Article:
• Long $15,000 worth of USDT ⇐ farmed tokens

  • Short $20,000 worth of USDT ⇐ borrowed tokens

Therefore, your initial net exposure is long $15,000 worth of ETH (longing or shorting a stablecoin is neutral). You are levered 1.5x compared to your initial holdings of $10,000 in ETH. Furthermore, you will be earning 3x farming yields.

Open an ETH-cryptoToken farm, borrow the cryptoToken, use >2x leverage

For example, you can open an ETH-BNB farm, depositing $10,000 worth of tokens, and choosing 3x leverage to borrow $20,000 worth of BNB. Alpaca will convert all deposited and borrowed tokens to a 50:50 farming position, which will consist of $15,000 in ETH + $15,000 in BNB. Here is your exposure:

  • Long $15,000 worth of ETH ⇐ farmed tokens

  • Long $15,000 worth of BNB ⇐ farmed tokens

  • Short $20,000 worth of BNB ⇐ borrowed tokens

Therefore, your initial net exposure is long $15,000 worth of ETH and short $5000 worth of BNB. As a quick rule, when you use >2x leverage, you will have a slight short exposure on the borrowed asset. In regards to ETH, you are 1.5x long on ETH compared to your initial holdings of $10,000 worth of ETH. In addition, you will be harvesting 3x yields, which can be quite significant for pairs consisting of two crypto assets.

For this position to be more profitable than farming ETH-USDT, you’d prefer at least one of the following to be true:

  1. The APY on farming ETH-BNB is higher than ETH-USDT.

  2. You believe BNB price will drop (since you are short on BNB).

Modeling Your Profits Over Time

Your initial net exposure is likely to change over time. That is because when prices move, the composition of your LP tokens will change, shifting your long and short exposures. For example, when ETH rises, your LPs will contain less ETH (This happens because the AMM such as PancakeSwap will rebalance your assets. To understand how that works please read this article). Correspondingly, when ETH falls, your LPs will contain more ETH.

Tracking your long and short exposure over time in DeFi protocols can be quite complicated. Luckily, as we pointed out before in the section “Some Leveraged Yield Farming Basics,” on Alpaca Finance, you can hover your mouse over your position’s “Position Value” on the Portfolio page, and modal will pop up showing your real-time long and short exposures.

How much will you profit/lose when token prices move?

Below, we provide a graph showing how your Equity Value (the value of the assets you own and will receive when you close your position) would change when the price of the Non-Borrowed Asset (ETH) and Borrowed Asset (USDT or BNB) changes in a 3x leveraged farming position such as the ones in prior examples.

In the following graph, you can see that you are much more profitable leveraged farming than holding when the price of the Non-Borrowed Asset(long) rises OR stays flat, and you’re still more profitable in half the cases when the price suffers a modest drop! (-20% for green and -40% for blue). In other words, you are more profitable using leveraged farming in the majority of cases!

Several key observations are:

  • The dashed black line shows your equity value if you simply HODLed ETH in your wallet. As ETH’s price increases, your equity increases linearly.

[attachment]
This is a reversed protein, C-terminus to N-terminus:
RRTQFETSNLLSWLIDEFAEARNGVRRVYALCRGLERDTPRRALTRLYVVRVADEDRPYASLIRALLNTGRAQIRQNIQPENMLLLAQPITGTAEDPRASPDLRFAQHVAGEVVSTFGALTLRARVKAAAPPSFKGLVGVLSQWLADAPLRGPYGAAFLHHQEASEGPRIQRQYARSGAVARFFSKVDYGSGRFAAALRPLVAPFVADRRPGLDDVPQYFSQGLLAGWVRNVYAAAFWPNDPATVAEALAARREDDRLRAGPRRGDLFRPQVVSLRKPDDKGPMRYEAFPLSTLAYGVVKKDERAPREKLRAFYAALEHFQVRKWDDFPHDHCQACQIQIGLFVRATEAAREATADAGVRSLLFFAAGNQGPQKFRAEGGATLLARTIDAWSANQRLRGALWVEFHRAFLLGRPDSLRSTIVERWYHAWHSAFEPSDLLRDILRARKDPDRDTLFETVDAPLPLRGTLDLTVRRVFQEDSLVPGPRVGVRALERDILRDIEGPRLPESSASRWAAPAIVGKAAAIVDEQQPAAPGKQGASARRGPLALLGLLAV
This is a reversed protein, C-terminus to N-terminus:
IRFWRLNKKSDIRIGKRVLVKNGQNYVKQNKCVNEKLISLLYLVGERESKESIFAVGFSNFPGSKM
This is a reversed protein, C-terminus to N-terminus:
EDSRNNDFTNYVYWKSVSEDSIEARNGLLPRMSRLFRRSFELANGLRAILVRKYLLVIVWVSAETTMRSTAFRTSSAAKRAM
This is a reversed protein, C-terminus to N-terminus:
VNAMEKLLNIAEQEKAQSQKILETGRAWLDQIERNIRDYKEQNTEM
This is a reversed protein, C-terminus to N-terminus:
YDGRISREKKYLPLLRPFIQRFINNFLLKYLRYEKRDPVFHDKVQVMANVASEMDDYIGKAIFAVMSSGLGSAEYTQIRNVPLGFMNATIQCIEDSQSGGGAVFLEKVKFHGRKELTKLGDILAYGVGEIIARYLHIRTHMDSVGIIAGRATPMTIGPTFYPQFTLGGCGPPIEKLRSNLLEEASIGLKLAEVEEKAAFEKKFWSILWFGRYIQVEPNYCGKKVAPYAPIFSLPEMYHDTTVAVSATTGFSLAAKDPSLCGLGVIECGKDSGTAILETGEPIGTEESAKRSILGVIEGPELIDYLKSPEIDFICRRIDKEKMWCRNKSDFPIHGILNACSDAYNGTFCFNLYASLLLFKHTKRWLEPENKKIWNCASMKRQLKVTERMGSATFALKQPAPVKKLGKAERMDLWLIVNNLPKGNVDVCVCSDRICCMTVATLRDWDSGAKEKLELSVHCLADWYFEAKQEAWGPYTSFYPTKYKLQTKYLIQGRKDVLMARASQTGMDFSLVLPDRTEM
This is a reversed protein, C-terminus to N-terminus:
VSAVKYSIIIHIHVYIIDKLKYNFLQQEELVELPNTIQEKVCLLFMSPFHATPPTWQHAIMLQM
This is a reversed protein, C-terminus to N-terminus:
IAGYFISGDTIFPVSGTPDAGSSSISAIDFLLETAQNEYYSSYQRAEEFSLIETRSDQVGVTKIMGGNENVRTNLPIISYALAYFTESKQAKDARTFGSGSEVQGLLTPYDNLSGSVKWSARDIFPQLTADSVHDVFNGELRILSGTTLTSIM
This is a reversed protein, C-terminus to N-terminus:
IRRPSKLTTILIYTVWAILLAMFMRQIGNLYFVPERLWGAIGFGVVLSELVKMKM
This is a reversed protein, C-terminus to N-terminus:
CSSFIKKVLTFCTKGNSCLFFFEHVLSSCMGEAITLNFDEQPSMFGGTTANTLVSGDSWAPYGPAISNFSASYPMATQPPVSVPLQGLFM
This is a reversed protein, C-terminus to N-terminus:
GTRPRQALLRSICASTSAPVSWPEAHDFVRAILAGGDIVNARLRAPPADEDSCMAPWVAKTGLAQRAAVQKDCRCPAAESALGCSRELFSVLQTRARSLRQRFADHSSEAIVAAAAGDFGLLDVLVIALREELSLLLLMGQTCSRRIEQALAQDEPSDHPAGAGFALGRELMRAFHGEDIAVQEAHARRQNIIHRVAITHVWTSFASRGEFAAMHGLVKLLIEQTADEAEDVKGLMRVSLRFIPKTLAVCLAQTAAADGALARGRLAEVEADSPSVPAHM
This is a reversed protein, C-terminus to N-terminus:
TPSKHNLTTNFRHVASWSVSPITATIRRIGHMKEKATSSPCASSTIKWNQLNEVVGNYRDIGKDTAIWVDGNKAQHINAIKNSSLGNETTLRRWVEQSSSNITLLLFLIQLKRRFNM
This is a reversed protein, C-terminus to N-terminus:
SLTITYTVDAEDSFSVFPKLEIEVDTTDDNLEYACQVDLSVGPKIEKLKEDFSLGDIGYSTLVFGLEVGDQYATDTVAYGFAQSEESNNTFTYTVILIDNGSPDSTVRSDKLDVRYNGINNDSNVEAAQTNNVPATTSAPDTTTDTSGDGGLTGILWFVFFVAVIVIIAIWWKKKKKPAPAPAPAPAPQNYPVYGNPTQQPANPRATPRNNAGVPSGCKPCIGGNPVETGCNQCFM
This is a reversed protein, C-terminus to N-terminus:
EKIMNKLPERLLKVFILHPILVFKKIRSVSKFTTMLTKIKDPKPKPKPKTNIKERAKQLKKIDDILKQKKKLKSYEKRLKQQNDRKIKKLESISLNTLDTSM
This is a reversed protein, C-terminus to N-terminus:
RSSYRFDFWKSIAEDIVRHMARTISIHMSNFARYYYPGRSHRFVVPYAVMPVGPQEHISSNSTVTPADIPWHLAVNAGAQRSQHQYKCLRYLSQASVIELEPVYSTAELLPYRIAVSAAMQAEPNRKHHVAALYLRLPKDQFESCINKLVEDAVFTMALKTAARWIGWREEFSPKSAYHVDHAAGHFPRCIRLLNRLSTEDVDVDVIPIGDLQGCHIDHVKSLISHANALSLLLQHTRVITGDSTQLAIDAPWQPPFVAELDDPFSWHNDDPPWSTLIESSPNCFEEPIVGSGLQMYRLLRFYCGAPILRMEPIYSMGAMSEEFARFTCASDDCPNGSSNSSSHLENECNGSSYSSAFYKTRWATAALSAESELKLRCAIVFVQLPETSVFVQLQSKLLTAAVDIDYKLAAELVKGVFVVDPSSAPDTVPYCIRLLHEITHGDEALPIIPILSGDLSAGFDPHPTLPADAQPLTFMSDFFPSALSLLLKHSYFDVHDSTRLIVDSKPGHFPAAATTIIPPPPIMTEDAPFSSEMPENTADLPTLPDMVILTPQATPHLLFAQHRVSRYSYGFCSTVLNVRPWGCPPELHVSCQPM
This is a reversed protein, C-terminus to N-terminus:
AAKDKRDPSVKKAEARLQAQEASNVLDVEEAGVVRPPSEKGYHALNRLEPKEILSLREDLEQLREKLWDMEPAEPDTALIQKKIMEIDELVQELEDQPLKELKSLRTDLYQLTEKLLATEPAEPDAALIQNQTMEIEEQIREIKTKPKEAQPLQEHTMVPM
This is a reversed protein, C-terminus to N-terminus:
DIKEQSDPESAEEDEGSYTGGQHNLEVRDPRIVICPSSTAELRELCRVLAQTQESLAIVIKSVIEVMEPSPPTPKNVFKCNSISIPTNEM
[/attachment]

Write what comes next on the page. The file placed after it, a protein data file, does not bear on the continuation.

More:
• If the Borrowed Asset’s price remains unchanged (e.g. if you borrowed stablecoins): a) Without considering yields, your equity follows the solid black line. When ETH rises, your equity significantly outperforms HODLing ETH because your ETH exposure is leveraged 1.5x. b) When considering 3x farming yields (green line), your equity will be even higher.

  • If the Borrowed Asset’s price changes (e.g. if you borrowed BNB), the curves will shift. Remember you have a slight short exposure on BNB. If BNB’s price falls (red line), your equity curve will shift up. If BNB’s price rises (blue line), your equity curve will shift down.

  • As ETH (the Non-Borrowed Asset) price rises to ~60%, whether you borrow or a stablecoin or a crypto asset becomes less significant. This is because as ETH rises, your LPs contain less ETH and more of that crypto asset, neutralizing your initial short position on that crypto asset.

  • At 3x leverage, the Non-Borrowed Asset relative to the Borrowed Asset (ETH/BUSD or ETH/BNB) will have to fall 36% before you risk liquidation (assuming a Liquidation Threshold of 83.3%). When using > 2x leverage, be particularly careful if the Non-Borrowed Asset falls while the Borrowed Asset rises, as this can accelerate the position towards liquidation. Learn more about liquidations in our Alpaca Academy Lesson 3.

  • You can play with all calculations and graphs, including how far assets must fall to risk liquidation, on our Yield Farming Calculator.

*Colored lines assume yield farming APR + trading fees APR at 1x leverage of 25%, borrowing interest APR of 15%, ALPACA rewards APR of 10%, and a 90-day farming duration.

In summary, if you are bullish on an asset (e.g. ETH), leveraged yield farming that asset is a more profitable strategy than simply holding it or yield farming it normally.

Most importantly, while you’re holding the leveraged position, you will be earning multiplied farming yields on your position, which over time, will make your position more profitable even if your chosen asset’s price remains flat, and in many cases, even if it suffers a modest drop!

For these reasons, leveraged yield farming is a general-purpose optimal strategy for multiplying your crypto gains in a bull market.

To read more articles on how to profit with Alpaca Finance, you can read about our Six Simple Strategies to Maximize Your Farming Yields With Alpaca Finance, and be sure to also check our Alpaca Academy for even more educational content.